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Stamford Museum & Nature Center in midst of first major construction projects in 50 years

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Stamford Museum and Nature CenterThe Stamford Museum & Nature Center (SM&NC) may still be plugging along as one of the region’s leading cultural and educational resources, but its need for a facelift had become obvious.

“We developed a pretty sophisticated master plan in 2008 and 2009,” said Melissa Mulrooney, executive director and CEO of the SM&NC, which opened in 1936. “It was a two-year process to look globally at our property and determine what we, and the community we serve, really wanted us to be over the next 25 years.”

That plan led to a two-phase capital raising project, The Campaign for Future Generations, with a goal of $15 million. The first phase wrapped in November with the opening of its Knobloch Family Farmhouse — the SM&NC’s first major addition on campus in more than 50 years.

Built over 13 months, on time and on budget at $5 million, the 4,000-square-foot Farmhouse includes an indoor gathering space for nature and agricultural experiential learning, an overlook terrace with views of the SM&NC’s existing landscape and pastures of Heckscher Farm, a large multipurpose room and mobile teaching kitchen. Enrichment programs will be held year-round for school groups, campers and families.

The Farmhouse will also provide a teaching environment for the SM&NC’s Aligned-With-Our-Schools-Program, which over the past few years has increased by 300 percent, serving 33,350 school-age children.

Mulrooney said construction of the Farmhouse, first presented to the city in 2010, was delayed in the face of the recession of that time, “when we decided that we wouldn’t do a major capital campaign until we were past such a challenging time.”

Nevertheless, she said, the museum’s educational programming “continued growing every year — we really had outgrown the space we had.”

Mulrooney said the community at large had been “incredibly supportive” of the new addition, singling out the state, the city of Stamford and First County Bank as those that “helped make it possible for us to pull the trigger on getting the Farmhouse built.”

The First County Bank Foundation, a longtime supporter of the SM&NC, has donated $100,000 to support the ongoing educational programs that will take place at the new Farmhouse, to be paid in $20,000 installments over a five-year period.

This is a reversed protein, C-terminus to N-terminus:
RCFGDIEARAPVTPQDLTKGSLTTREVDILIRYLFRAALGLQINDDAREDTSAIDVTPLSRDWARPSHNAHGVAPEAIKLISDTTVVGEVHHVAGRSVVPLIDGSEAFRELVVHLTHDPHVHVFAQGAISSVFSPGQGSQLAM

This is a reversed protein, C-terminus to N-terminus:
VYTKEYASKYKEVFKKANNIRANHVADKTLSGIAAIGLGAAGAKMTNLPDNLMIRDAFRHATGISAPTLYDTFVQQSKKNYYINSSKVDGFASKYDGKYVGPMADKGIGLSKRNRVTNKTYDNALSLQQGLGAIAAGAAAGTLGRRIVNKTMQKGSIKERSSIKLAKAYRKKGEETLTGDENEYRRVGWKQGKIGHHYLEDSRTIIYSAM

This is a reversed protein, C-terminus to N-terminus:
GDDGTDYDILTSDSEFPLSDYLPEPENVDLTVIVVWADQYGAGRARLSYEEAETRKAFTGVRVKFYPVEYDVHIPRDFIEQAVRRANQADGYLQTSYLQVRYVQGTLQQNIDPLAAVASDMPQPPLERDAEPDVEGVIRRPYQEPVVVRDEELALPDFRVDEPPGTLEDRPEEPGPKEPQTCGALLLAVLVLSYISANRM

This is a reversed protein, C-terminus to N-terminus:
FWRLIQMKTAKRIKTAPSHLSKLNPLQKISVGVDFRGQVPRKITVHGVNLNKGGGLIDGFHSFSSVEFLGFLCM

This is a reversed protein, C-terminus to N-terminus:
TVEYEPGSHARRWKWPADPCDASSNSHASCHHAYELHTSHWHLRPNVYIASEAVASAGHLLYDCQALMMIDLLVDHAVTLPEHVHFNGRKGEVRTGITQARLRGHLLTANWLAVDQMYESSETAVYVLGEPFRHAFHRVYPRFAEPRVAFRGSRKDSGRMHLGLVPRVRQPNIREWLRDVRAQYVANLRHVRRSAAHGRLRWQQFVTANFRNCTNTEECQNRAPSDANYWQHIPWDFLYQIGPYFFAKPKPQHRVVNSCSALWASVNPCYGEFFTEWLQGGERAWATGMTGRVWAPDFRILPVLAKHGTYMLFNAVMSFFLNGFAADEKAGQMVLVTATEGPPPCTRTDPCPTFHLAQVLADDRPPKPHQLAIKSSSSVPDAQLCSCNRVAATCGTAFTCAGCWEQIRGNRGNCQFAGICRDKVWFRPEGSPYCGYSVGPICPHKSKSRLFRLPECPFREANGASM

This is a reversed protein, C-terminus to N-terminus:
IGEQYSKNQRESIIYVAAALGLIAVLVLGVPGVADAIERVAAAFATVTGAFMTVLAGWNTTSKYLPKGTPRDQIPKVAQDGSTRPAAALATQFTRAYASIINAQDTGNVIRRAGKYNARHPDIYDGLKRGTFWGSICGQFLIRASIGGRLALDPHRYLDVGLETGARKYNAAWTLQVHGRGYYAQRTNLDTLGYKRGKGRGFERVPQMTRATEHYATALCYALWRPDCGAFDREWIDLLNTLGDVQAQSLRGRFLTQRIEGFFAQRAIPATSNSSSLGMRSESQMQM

“The Museum & Nature Center is one of the best-kept secrets in Fairfield County for quite a long time,” said Reyno A. Giallongo Jr., First County chairman and CEO and president of the First County Bank Foundation, who described the facility as “a regional gem.”

Giallongo noted that First County is a sponsor of the facility’s annual Maple Sugar Festival Weekend, a family-friendly event that draws some 5,000 visitors each year and revolves around the production of maple syrup from some 200 mature maple trees found among its 188 acres. The nonprofit is one of only two official maple sugar producers in Fairfield County, and annually produces 40 to 90 gallons of maple syrup each year.

The new Farmhouse “will really change the face of the SM&NC and bring it up to the 21st century,” Giallongo said. “Kids have enjoyed it for years, but it really needed a facelift.”

The second phase of The Campaign for Future Generations involves raising $10 million for an 8,000-square-foot Astronomy & Physical Science Center, which is designed to bring together existing SM&NC programs under one roof for the first time. The Center’s three levels will include a planetarium, two major classroom spaces, a public outdoor viewing deck with steps leading into a 40-foot aluminum dome that will house the SM&NC’s 22-inch Maksutov research telescope. An 84 percent growth in multi-generational science, astronomy and planetarium programs is projected.

Mulrooney said fund-raising for that project is ongoing, with roughly $3.5 million collected so far.

Both the Farmhouse and Astronomy Center are projected to generate more than $23 million in economic activity and create 116 jobs over about a five-year period, she added.

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